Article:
In the concrete jungle, green buildings come as a breath of fresh air. With a built-in architecture that is designed to bring respite from the many hazards that non-green structures are accustomed to, sustainable buildings leave an impact that is not just confined to the environment. The COGfx Study has analyzed the impact of green buildings on cognitive function through its 2-part study featuring Indoor Environmental Quality and Buildingomics respectively. In Study 1, a sample of 24 participants revealed that an improvement in indoor environmental quality doubled the cognitive function test scores.
Much has been said and written about the positive impact that green buildings have – on the eco-system, on physical health, on emotional well-being. But does it really affect cognitive function, and if yes, to what extent, are questions that have been waiting to be answered. The CogFX Study has demonstrated that improved indoor environmental quality doubled cognitive function test scores in the study comprising 24 participants. It was particularly noted that the participants’ cognitive performance scores averaged 101 percent higher in green buildings with enhanced ventilation as against those in conventional buildings.
The study defines conventional buildings as typical offices, green buildings as those with low VoC and enhanced green as low VoC coupled with high ventilation. Cognitive functions included parameters like Information usage, Strategy, Crises response, Focused activity level, Breadth of approach, Applied activity level, Basic activity level, Task orientation and Information seeking. It was observed that the largest improvements in cognitive function came with Crises response, Information usage and Strategy.
Crisis response scores were 97 percent higher in the green environment and 131 percent higher in the enhanced green environment than in the conventional building environment. Information usage scores in the green and enhanced green environments were 172 and 299 percent higher than in the conventional environment, respectively. For strategy, green and enhanced green scores were 183 and 288 percent higher than conventional. Hence occupants in the green and enhanced green buildings were better able to use both provided information and information that has been gathered toward attaining overall goals, leverage well-integrated solutions with the help of optimal use of information and planning as well as plan, stay prepared and strategize under emergency conditions.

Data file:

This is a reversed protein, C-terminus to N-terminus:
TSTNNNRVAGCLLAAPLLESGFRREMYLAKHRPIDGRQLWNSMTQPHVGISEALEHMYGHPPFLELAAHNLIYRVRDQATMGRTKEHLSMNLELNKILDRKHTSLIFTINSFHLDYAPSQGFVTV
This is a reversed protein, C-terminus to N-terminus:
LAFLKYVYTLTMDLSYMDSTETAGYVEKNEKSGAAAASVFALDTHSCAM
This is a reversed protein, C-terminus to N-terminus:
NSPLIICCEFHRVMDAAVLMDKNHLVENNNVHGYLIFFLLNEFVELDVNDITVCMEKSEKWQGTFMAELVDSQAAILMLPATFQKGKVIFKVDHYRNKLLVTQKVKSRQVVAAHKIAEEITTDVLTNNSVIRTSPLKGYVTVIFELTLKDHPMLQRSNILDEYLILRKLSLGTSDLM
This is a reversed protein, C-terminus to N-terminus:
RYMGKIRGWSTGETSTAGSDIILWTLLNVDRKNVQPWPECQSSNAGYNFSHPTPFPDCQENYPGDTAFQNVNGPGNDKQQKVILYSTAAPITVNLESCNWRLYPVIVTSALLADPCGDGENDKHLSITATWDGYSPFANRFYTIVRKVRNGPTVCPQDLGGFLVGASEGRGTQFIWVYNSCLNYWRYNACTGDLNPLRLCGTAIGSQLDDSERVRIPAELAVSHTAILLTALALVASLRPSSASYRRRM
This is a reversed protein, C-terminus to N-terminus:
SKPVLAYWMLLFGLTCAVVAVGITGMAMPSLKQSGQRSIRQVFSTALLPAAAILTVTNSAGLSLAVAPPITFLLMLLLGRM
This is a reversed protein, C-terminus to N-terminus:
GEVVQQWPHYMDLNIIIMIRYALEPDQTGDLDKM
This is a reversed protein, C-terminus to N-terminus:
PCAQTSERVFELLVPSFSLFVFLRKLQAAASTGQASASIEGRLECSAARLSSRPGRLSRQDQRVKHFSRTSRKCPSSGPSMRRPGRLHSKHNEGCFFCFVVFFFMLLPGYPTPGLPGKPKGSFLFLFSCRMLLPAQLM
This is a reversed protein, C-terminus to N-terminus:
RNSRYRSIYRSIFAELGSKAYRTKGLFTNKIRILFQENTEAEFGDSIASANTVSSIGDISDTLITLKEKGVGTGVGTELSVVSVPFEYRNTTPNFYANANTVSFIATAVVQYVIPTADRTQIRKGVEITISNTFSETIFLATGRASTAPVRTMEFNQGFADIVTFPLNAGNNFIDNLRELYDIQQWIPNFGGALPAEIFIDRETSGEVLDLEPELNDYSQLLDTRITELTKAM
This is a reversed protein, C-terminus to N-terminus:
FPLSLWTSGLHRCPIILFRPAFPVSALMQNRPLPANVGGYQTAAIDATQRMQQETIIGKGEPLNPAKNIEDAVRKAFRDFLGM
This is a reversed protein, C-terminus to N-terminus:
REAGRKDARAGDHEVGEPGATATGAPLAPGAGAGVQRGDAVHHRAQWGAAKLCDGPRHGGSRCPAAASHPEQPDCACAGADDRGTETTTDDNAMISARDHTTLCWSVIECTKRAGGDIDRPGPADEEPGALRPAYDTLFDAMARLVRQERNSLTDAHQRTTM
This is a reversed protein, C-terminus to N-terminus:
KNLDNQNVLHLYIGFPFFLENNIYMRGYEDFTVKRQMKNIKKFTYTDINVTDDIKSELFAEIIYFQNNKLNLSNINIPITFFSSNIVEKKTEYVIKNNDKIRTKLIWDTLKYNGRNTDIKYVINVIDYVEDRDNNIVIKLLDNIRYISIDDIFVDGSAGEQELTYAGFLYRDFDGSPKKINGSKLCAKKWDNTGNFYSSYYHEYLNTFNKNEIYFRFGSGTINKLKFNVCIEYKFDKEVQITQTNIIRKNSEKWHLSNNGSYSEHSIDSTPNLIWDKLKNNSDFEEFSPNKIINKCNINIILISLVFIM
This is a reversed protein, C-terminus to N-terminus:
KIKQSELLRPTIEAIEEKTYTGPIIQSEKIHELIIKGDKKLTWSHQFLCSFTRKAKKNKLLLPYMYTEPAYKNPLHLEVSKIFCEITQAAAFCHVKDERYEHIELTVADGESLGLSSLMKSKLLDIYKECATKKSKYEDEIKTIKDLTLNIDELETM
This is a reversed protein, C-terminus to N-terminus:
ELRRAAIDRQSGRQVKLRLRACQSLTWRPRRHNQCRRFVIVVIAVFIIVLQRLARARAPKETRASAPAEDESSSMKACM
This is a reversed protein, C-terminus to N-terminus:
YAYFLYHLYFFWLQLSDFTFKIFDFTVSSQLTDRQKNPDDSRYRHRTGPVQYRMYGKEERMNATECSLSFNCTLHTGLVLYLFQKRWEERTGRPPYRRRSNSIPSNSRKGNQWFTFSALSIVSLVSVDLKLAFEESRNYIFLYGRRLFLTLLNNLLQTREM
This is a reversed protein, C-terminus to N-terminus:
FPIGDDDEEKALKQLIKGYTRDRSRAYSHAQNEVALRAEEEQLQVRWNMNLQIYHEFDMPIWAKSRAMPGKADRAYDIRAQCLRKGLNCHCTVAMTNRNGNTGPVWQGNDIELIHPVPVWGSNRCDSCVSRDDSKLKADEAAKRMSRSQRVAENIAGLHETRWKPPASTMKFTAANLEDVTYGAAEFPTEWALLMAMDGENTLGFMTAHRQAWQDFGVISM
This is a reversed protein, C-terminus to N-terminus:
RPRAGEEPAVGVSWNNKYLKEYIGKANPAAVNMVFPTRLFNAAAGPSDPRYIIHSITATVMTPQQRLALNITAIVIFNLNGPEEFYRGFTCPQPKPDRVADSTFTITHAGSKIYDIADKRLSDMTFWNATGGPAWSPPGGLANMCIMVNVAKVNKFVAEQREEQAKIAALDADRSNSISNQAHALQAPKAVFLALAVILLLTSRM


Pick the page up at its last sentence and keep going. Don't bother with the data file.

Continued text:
The optimized environment for productivity in conventional buildings places Carbon di oxide levels at 950 parts per million (600 in enhanced green), ventilation rates at 20 cubic feet per minute of outdoor air per person (40 in enhanced green) and indoor VoC between 500 and 700 (less than 50 in enhanced green).
The Principal Investigator of the study, Dr.Joseph Allen (Assistant Professor of Exposure Assessment Science at the Harvard T.H. Chan School of Public Health, Director of the Healthy Buildings Program at the Center for Health and the Global Environment at Harvard Chan School) says “This study suggests that indoor environments can have a profound impact on the decision-making performance of workers, which is a primary indicator of worker productivity. These results are provocative for three reasons. First, they suggest that the levels of carbon dioxide and volatile organic compounds that we commonly encounter in conventional office buildings are associated with decreases in worker performance compared to when those same workers are in green building environments. Second, when we enhance ventilation and optimize indoor environmental conditions, we see improvements in the cognitive function of workers. And third, these results fill important knowledge gaps in existing research about the relationship between green buildings and occupant health.”
The CogFX Study hence makes an important case for the significant impact that green buildings have on cognitive functions. Going forward, buildings will no longer be architected. Rather, buildings will be the architects of a brighter, sustainable and greener future.
Article courtesy of Saint-Gobain Glass is Green
Infographics from the source have been recreated